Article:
Earlier this month state Senator Larry Farnese re-introduced Senate Bill 1105, a bill to reduce harassment and confrontations between women accessing abortion care and those determined to bar them by mandating a content-neutral buffer zone around the entrances to health clinics. SB 1105 is similar to the federal Freedom of Access to Clinic Entrances Act.
Clinic violence and harassment is on the rise. In Colorado Springs and elsewhere, anti-abortion vigilantes have cost people their lives. Yet anti-abortion groups continue to challenge buffer zones in the wake of the Supreme Court’s decision in McCullen v. Coakley to strike down a 35-foot buffer zone in Massachusetts. Currently, anti-abortion groups are focused on the 15-foot buffer zone in Pittsburgh, appealing a decision made earlier this year that the zone is constitutional and that the McCullen decision did not mean that no zones should exist.
Senator Farnese’s bill seeks to strike a balance between the freedom of speech rights of protesters and the rights of women to access essential healthcare, and the rights of healthcare providers to go to their jobs without bodily threat.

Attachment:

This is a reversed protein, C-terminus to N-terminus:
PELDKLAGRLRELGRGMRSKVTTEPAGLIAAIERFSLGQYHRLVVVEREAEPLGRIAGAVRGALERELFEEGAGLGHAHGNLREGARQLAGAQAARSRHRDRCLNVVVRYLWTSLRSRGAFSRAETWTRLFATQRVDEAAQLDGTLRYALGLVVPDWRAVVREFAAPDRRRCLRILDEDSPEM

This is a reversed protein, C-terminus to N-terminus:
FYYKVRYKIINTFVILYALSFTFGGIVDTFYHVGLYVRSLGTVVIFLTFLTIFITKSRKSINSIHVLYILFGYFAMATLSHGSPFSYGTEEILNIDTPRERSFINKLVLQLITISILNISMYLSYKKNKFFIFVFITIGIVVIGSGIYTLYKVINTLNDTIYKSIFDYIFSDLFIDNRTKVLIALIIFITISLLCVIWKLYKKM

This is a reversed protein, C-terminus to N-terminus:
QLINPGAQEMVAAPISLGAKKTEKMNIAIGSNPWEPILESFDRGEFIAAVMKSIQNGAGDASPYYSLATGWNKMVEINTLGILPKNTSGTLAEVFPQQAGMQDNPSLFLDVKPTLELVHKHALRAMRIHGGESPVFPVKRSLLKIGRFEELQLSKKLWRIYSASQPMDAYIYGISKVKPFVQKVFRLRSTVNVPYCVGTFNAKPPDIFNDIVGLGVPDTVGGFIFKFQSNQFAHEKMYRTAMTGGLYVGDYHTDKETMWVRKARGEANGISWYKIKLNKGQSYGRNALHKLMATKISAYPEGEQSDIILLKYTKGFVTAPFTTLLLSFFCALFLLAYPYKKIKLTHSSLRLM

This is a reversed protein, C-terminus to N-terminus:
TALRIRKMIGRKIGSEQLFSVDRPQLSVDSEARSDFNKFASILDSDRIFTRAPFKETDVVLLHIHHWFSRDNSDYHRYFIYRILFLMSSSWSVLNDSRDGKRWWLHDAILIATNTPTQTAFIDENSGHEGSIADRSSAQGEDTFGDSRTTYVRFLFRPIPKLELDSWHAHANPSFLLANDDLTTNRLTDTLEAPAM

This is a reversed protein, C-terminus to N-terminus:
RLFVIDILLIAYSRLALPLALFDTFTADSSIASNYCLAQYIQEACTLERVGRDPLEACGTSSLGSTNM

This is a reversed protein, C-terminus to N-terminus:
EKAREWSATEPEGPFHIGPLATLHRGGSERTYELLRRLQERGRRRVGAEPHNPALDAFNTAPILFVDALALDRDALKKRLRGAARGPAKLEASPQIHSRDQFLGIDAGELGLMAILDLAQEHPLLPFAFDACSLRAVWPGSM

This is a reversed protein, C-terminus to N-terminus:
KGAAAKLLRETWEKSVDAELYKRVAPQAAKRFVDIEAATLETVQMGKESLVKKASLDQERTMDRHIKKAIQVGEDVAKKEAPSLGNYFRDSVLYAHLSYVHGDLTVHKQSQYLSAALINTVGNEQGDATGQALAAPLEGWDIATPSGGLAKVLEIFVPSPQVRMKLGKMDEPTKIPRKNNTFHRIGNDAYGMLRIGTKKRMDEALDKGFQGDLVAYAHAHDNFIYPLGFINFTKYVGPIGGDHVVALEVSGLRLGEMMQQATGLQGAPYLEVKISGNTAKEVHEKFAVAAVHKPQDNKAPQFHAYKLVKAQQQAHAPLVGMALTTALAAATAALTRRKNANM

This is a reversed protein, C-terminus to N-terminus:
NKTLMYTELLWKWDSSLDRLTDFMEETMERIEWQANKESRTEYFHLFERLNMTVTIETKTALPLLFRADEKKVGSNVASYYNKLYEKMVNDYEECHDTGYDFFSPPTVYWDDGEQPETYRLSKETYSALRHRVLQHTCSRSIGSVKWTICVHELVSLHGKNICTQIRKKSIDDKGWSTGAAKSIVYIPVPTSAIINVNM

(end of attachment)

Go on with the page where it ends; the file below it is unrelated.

“My new proposal makes it clear that people who try to intimidate or hurt women entering a reproductive health care clinic will be punished, ordered to pay a hefty fine, and spend a lot of time in jail,” Sen. Farnese said (in a statement), “If anyone hurts a patient while attempting to ‘counsel’ them, they would be charged with a third-degree felony. If a protester causes a patient’s death, that person could go to jail for the rest of their life.”
Sue Frietsche, senior staff attorney at Women’s Law Project said, “Counting the recent killings in Colorado Springs, there have been 11 murders and 26 attempted murders in attacks targeting reproductive health care providers in the United States and Canada. We’re grateful to Senator Farnese for taking the lead on strengthening Pennsylvania’s laws so women’s health care providers and their patients are better protected.”